TUESDAY, June 12 (HealthDay News) -- Male doctors in the United States make an average of $12,000 more per year than female doctors, a new study finds.
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Researchers surveyed 800 doctors in the middle of their careers and found that the annual salary was about $200,00 for men and $168,000 for women, a difference of about $32,000.
When the researchers factored in medical specialty, male doctors made nearly $18,000 more. When the researchers adjusted for a range of factors, including work hours and productivity, they found that male doctors made $12,000 more.
During a 30-year career, a female doctor would make about $360,000 less than a similar male doctor, according to the researchers from the University of Michigan Health System in Ann Arbor and Duke University in Durham, N.C.
The study will appear June 13 in the Journal of the American Medical Association.
The study participants had received a highly competitive early-career research grant from the National Institutes of Health between 2000 and 2003. The researchers focused on these doctors in order to have an extremely select, highly motivated and talented group of doctors involved in academic medicine.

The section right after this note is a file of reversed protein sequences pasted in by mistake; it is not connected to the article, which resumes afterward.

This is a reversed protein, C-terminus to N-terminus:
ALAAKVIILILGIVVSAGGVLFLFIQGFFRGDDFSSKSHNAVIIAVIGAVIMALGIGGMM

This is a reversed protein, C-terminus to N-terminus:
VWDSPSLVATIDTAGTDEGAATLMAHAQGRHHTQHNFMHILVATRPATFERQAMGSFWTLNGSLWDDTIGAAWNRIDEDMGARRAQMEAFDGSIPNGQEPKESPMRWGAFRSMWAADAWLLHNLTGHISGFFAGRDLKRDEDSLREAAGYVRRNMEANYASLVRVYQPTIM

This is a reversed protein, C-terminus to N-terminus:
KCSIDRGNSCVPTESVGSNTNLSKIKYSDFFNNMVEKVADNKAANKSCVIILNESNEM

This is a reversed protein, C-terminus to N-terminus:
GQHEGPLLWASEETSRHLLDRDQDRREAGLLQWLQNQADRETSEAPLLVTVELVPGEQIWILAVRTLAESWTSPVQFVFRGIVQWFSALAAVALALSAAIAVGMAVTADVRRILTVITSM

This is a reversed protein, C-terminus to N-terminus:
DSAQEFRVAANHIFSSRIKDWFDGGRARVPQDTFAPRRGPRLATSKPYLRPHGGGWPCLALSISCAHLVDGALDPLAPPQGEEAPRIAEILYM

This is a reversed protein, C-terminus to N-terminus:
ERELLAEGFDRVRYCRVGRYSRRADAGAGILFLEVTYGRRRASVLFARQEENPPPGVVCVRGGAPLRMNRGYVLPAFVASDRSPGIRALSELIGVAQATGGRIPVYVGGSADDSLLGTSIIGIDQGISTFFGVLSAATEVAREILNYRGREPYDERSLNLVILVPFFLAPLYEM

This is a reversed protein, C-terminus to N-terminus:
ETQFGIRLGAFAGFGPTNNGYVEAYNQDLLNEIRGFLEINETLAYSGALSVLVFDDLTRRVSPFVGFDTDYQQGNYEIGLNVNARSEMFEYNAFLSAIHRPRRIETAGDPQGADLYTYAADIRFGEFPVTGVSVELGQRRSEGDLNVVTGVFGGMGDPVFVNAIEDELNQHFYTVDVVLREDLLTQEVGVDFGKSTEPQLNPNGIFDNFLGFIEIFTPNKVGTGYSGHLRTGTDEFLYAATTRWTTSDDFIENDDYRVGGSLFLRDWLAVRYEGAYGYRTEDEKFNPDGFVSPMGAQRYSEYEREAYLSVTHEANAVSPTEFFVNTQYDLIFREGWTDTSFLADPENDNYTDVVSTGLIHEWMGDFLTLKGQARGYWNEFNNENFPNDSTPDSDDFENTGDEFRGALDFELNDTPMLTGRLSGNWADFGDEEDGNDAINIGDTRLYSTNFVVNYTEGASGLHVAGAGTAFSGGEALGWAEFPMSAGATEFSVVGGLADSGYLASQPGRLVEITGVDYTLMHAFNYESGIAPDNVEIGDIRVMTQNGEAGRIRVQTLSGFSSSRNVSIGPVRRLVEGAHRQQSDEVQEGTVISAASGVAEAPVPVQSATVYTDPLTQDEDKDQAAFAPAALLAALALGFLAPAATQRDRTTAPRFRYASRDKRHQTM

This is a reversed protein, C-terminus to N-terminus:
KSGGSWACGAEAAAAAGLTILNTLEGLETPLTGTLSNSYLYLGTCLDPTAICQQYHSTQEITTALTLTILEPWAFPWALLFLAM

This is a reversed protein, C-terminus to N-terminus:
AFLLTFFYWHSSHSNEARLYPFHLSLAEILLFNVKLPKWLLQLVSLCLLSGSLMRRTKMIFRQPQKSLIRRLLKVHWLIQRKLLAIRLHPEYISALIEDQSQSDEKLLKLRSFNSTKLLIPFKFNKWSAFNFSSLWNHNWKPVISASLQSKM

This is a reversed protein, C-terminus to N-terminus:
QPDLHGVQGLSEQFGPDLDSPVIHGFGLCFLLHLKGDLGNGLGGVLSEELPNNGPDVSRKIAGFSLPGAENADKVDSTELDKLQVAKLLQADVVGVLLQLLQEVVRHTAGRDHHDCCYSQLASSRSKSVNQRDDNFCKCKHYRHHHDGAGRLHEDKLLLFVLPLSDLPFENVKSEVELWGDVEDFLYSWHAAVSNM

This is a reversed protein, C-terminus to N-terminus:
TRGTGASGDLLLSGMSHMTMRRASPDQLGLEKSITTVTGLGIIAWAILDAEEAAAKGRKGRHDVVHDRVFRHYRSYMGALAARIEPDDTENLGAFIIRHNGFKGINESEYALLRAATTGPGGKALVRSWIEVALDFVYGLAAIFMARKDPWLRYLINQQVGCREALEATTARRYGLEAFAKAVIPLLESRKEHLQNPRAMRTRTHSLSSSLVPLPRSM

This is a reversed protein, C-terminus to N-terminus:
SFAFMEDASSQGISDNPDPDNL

"The gender pay disparity we found in this highly talented and select group of physicians was sobering," lead study author Dr. Reshma Jagsi, an associate professor of radiation oncology at the University of Michigan Medical School, said in a university news release.
"To see that men and women doing similar work are paid quite differently in this cream-of-the-crop sample is both surprising and disturbing," Jagsi added. "I hope these findings will help inform policy discussions on how to address these disparities and ensure equal pay for men and women who are performing equal work."
Conscious discrimination may not be the reason for this gender pay gap, said study senior author Dr. Peter Ubel, a professor at Duke University's Fuqua School of Business and Sanford School of Public Policy.
"For all we know, women are paid less in part because they don't negotiate as assertively as men, or because their spouse's jobs make it harder for them to entertain competing job offers," Ubel said in the news release.
"Nevertheless, whatever the reason for the salary disparity, academic medical centers should work to pay more fairly," he said. "A person's salary should not depend upon whether they have a Y chromosome."
-- Robert Preidt
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SOURCE: University of Michigan Health System, news release, June 12, 2012